The best advice is to keep it simple. Font style should be easy to read like 11 point Times New Roman. Candidates who use a table format waste a lot of space and make their document hard to read. Centering contact details and your Career history or Career summary is fine, place the other information flush left.

Bold for headings is easier to read than bold and underline (overkill). Use dot points if you want, but just the one type. Avoid colours as the content of the resume is the most important thing.

Summarising your strengths upfront
You can do this two ways: Key Strengths listed as dot points or by creating a section under a heading like Career Profile.

Key Strengths

To give your resume a quick snapshot of what you have to offer and instantly get your CV in the short list use dot points.
For example:

  • Program Management for multi country implementation responsible for a team of 27 and a budget of $2.6 million.
  • Five years Client Manager experience responsible for the success of a complex supplier- client relationship.

As a guide, six points is ideal but there is no fixed number.

Another tip, be specific, don't use generalisations. What does "Excellent Communication Skills" really mean?

Career Profile, Career Overview, Career Summary, Career Objective?

Start your resume with a Career Overview. Employers want to know what you are going to do for them. A Career Overview is a preview of what is in your resume. It should be a few sentences and written as one paragraph. It should include a smattering of your professional, academic and industry training. Some personal attributes are optional.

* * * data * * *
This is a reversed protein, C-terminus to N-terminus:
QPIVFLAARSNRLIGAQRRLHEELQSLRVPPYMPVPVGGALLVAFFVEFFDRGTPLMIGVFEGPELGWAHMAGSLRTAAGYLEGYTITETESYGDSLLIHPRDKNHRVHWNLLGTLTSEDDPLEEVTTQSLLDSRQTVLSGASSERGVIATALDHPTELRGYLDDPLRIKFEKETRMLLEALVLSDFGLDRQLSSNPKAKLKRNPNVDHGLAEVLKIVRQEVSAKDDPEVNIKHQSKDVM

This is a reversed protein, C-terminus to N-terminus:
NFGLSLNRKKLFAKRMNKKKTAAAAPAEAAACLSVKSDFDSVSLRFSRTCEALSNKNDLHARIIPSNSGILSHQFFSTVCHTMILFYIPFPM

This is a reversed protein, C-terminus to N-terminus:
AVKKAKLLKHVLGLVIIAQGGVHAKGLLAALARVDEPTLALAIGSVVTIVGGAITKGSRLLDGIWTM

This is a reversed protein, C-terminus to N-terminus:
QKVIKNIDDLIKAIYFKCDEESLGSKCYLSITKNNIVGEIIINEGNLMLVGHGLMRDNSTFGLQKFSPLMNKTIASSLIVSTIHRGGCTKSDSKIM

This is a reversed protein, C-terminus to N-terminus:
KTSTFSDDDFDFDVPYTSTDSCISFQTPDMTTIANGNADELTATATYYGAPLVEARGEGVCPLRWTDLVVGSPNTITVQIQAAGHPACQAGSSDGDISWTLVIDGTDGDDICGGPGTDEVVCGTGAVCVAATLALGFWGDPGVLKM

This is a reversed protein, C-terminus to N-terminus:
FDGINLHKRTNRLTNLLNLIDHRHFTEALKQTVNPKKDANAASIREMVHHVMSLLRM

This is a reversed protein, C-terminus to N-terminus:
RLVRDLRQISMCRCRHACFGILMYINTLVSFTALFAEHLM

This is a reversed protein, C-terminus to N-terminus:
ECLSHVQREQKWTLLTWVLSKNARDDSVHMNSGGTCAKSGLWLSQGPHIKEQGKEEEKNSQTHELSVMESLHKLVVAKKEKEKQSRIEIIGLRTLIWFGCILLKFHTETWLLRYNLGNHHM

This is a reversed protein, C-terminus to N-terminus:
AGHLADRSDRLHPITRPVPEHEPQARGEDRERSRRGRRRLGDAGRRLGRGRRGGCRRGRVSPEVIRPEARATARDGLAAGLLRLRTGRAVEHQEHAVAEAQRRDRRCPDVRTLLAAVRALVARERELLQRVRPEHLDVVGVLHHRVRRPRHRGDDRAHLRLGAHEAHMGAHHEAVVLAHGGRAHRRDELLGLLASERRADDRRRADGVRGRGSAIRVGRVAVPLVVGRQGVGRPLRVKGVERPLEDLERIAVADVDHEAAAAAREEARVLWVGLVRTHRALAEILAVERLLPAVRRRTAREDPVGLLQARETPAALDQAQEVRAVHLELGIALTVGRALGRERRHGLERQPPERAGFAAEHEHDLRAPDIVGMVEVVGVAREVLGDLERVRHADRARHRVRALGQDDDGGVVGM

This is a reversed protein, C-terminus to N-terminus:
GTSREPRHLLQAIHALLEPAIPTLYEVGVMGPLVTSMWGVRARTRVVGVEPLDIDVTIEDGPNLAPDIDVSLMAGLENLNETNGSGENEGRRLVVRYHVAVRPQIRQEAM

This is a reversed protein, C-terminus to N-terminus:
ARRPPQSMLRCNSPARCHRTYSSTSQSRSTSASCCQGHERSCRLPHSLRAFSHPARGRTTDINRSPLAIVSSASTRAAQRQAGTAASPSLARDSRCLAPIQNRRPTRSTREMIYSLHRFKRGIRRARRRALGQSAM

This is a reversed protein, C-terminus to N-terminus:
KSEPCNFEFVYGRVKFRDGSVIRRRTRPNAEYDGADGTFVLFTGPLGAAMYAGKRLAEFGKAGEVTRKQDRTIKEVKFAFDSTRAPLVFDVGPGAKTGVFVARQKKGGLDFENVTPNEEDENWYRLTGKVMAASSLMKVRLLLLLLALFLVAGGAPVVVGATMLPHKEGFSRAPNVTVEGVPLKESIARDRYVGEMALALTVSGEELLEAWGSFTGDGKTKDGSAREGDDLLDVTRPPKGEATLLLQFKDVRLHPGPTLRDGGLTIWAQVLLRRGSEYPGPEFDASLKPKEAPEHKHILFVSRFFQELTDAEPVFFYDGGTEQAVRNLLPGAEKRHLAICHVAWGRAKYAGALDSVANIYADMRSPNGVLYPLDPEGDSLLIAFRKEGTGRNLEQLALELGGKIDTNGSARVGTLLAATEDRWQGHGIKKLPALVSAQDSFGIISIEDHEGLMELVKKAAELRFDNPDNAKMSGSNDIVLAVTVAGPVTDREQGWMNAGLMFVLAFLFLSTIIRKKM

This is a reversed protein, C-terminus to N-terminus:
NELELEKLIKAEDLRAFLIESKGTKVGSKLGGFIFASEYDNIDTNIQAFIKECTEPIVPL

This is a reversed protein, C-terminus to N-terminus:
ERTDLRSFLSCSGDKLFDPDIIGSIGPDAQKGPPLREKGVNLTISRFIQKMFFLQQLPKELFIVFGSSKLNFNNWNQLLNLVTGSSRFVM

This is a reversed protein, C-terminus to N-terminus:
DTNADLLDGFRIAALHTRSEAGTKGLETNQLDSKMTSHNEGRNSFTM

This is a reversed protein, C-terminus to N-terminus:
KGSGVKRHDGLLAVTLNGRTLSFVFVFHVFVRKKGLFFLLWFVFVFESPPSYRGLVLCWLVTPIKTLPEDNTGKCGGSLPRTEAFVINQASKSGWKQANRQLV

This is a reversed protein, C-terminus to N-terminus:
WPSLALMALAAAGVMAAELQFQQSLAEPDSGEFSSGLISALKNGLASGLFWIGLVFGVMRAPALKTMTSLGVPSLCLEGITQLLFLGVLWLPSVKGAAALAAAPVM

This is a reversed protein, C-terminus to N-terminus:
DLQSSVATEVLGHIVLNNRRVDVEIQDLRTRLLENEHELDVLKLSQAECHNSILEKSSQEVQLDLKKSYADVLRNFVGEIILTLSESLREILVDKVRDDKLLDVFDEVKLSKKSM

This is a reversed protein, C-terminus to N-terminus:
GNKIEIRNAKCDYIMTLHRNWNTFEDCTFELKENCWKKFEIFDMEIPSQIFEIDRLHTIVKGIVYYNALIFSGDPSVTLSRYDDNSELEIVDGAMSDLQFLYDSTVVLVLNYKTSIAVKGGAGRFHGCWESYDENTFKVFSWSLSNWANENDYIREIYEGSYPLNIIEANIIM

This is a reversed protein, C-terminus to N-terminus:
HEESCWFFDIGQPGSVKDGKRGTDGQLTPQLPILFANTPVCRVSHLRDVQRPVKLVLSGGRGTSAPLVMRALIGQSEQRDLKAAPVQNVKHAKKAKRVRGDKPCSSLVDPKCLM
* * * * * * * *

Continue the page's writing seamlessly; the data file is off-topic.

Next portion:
For example:

Career Overview

A sales management professional with seven years' experience in the media industry, I have worked on newspaper, web and television products. I have a proven track record of developing new business and motivating a team to consistently exceed targets. I've recently completed a Masters of Business Administration and am now seeking a new professional challenge.

Avoid vague statements, if you get a "so what" reaction to what you have written leave it out.

Finally, if you wish to state the career direction you seek conclude with a career objective e.g. - "While currently a Product Manager, my career goal is to move into general management".

Professional history
Outline your career history in reverse chronological order.
The structure to follow for each role is:

Job title, employer, dates
What you did, for whom and when.

Description of employer
This is appropriate for those coming from overseas or in cases where the company might be largely unknown. Organisations like IBM, News Limited, Suncorp or the big banks, to name a few examples, will need no explanation.

Include ‘only’ the key things you were "responsible for" (accountable for).  Don't list every single thing you did e.g.  "Attended a weekly team meeting". So what? "Chairing" the weekly team meeting is a responsibility. See the difference?

Achievements (up to three per job is good)
This is where you list the things that you did that you were not paid to do. Items would include staff awards, special commendations, suggestions you put forward, scoped out or helped to implement that led to cost savings or an increase in revenue, access to new clients, higher levels of customer service, time efficiencies and so on.